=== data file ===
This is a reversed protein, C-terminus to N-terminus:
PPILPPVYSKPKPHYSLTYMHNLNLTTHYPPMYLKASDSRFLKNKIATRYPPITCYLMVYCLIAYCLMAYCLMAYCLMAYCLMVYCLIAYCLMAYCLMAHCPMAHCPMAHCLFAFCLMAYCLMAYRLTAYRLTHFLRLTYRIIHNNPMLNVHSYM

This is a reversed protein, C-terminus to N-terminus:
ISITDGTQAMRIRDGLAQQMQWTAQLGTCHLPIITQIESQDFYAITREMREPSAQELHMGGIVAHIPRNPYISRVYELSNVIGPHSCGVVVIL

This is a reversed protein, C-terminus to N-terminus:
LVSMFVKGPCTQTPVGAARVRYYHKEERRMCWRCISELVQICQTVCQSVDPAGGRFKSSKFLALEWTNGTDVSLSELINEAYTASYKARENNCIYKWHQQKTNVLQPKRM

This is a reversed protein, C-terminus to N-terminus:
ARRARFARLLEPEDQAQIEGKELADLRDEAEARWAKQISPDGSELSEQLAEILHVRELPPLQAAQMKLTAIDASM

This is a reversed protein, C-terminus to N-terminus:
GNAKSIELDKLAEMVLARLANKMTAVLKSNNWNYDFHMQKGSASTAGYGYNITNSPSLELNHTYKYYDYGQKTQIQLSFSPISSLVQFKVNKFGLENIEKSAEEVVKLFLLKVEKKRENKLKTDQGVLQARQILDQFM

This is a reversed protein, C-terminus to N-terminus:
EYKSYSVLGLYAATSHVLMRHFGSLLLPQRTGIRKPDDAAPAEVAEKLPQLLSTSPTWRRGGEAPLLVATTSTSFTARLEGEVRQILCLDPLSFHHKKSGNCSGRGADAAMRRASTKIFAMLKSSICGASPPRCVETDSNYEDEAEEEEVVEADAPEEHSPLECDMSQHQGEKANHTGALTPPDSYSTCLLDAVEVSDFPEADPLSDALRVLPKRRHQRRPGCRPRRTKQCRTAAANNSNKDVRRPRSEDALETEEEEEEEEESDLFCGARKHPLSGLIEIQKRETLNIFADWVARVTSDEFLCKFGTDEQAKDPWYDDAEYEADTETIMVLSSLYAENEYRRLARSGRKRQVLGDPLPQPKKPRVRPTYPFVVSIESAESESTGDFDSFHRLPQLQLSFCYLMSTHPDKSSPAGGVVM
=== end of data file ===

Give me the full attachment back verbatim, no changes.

This is a reversed protein, C-terminus to N-terminus:
PPILPPVYSKPKPHYSLTYMHNLNLTTHYPPMYLKASDSRFLKNKIATRYPPITCYLMVYCLIAYCLMAYCLMAYCLMAYCLMVYCLIAYCLMAYCLMAHCPMAHCPMAHCLFAFCLMAYCLMAYRLTAYRLTHFLRLTYRIIHNNPMLNVHSYM

This is a reversed protein, C-terminus to N-terminus:
ISITDGTQAMRIRDGLAQQMQWTAQLGTCHLPIITQIESQDFYAITREMREPSAQELHMGGIVAHIPRNPYISRVYELSNVIGPHSCGVVVIL

This is a reversed protein, C-terminus to N-terminus:
LVSMFVKGPCTQTPVGAARVRYYHKEERRMCWRCISELVQICQTVCQSVDPAGGRFKSSKFLALEWTNGTDVSLSELINEAYTASYKARENNCIYKWHQQKTNVLQPKRM

This is a reversed protein, C-terminus to N-terminus:
ARRARFARLLEPEDQAQIEGKELADLRDEAEARWAKQISPDGSELSEQLAEILHVRELPPLQAAQMKLTAIDASM

This is a reversed protein, C-terminus to N-terminus:
GNAKSIELDKLAEMVLARLANKMTAVLKSNNWNYDFHMQKGSASTAGYGYNITNSPSLELNHTYKYYDYGQKTQIQLSFSPISSLVQFKVNKFGLENIEKSAEEVVKLFLLKVEKKRENKLKTDQGVLQARQILDQFM

This is a reversed protein, C-terminus to N-terminus:
EYKSYSVLGLYAATSHVLMRHFGSLLLPQRTGIRKPDDAAPAEVAEKLPQLLSTSPTWRRGGEAPLLVATTSTSFTARLEGEVRQILCLDPLSFHHKKSGNCSGRGADAAMRRASTKIFAMLKSSICGASPPRCVETDSNYEDEAEEEEVVEADAPEEHSPLECDMSQHQGEKANHTGALTPPDSYSTCLLDAVEVSDFPEADPLSDALRVLPKRRHQRRPGCRPRRTKQCRTAAANNSNKDVRRPRSEDALETEEEEEEEEESDLFCGARKHPLSGLIEIQKRETLNIFADWVARVTSDEFLCKFGTDEQAKDPWYDDAEYEADTETIMVLSSLYAENEYRRLARSGRKRQVLGDPLPQPKKPRVRPTYPFVVSIESAESESTGDFDSFHRLPQLQLSFCYLMSTHPDKSSPAGGVVM